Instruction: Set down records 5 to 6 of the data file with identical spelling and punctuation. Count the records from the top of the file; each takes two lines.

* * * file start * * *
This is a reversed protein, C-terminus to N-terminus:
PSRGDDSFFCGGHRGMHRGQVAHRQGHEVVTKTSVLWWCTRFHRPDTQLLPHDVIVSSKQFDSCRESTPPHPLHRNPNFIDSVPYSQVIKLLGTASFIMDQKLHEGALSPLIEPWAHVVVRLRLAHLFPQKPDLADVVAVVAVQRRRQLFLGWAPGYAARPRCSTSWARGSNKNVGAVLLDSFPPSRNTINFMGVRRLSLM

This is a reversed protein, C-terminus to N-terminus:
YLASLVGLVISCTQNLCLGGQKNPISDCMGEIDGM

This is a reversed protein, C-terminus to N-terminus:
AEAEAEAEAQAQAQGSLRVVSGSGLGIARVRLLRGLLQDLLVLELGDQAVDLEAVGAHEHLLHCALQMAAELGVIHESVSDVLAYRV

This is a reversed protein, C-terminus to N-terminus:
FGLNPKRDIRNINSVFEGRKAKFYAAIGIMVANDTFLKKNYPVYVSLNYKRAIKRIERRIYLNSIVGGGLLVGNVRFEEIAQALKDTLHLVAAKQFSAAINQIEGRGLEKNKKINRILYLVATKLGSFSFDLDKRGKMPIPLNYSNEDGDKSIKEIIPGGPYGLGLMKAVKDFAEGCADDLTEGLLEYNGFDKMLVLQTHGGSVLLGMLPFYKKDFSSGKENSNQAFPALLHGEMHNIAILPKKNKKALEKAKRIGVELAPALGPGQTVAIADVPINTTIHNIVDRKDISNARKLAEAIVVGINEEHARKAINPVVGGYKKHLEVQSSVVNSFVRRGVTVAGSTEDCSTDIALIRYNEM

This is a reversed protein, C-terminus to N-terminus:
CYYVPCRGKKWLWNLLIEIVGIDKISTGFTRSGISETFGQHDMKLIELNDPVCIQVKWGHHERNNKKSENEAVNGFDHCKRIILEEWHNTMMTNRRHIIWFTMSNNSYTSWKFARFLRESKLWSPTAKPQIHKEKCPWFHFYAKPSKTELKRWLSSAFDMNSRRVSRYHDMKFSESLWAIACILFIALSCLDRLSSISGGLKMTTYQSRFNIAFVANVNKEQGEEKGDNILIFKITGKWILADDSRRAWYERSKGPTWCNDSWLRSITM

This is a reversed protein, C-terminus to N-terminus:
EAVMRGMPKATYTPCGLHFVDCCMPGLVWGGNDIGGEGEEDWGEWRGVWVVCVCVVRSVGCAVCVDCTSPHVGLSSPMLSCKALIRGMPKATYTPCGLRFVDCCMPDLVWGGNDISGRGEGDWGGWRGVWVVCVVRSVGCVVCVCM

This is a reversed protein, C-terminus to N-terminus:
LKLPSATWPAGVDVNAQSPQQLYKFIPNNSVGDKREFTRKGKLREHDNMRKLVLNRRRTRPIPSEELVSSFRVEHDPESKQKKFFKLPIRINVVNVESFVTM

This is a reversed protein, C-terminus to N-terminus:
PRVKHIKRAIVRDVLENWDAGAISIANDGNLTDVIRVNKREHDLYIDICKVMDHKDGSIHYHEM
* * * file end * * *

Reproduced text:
This is a reversed protein, C-terminus to N-terminus:
CYYVPCRGKKWLWNLLIEIVGIDKISTGFTRSGISETFGQHDMKLIELNDPVCIQVKWGHHERNNKKSENEAVNGFDHCKRIILEEWHNTMMTNRRHIIWFTMSNNSYTSWKFARFLRESKLWSPTAKPQIHKEKCPWFHFYAKPSKTELKRWLSSAFDMNSRRVSRYHDMKFSESLWAIACILFIALSCLDRLSSISGGLKMTTYQSRFNIAFVANVNKEQGEEKGDNILIFKITGKWILADDSRRAWYERSKGPTWCNDSWLRSITM

This is a reversed protein, C-terminus to N-terminus:
EAVMRGMPKATYTPCGLHFVDCCMPGLVWGGNDIGGEGEEDWGEWRGVWVVCVCVVRSVGCAVCVDCTSPHVGLSSPMLSCKALIRGMPKATYTPCGLRFVDCCMPDLVWGGNDISGRGEGDWGGWRGVWVVCVVRSVGCVVCVCM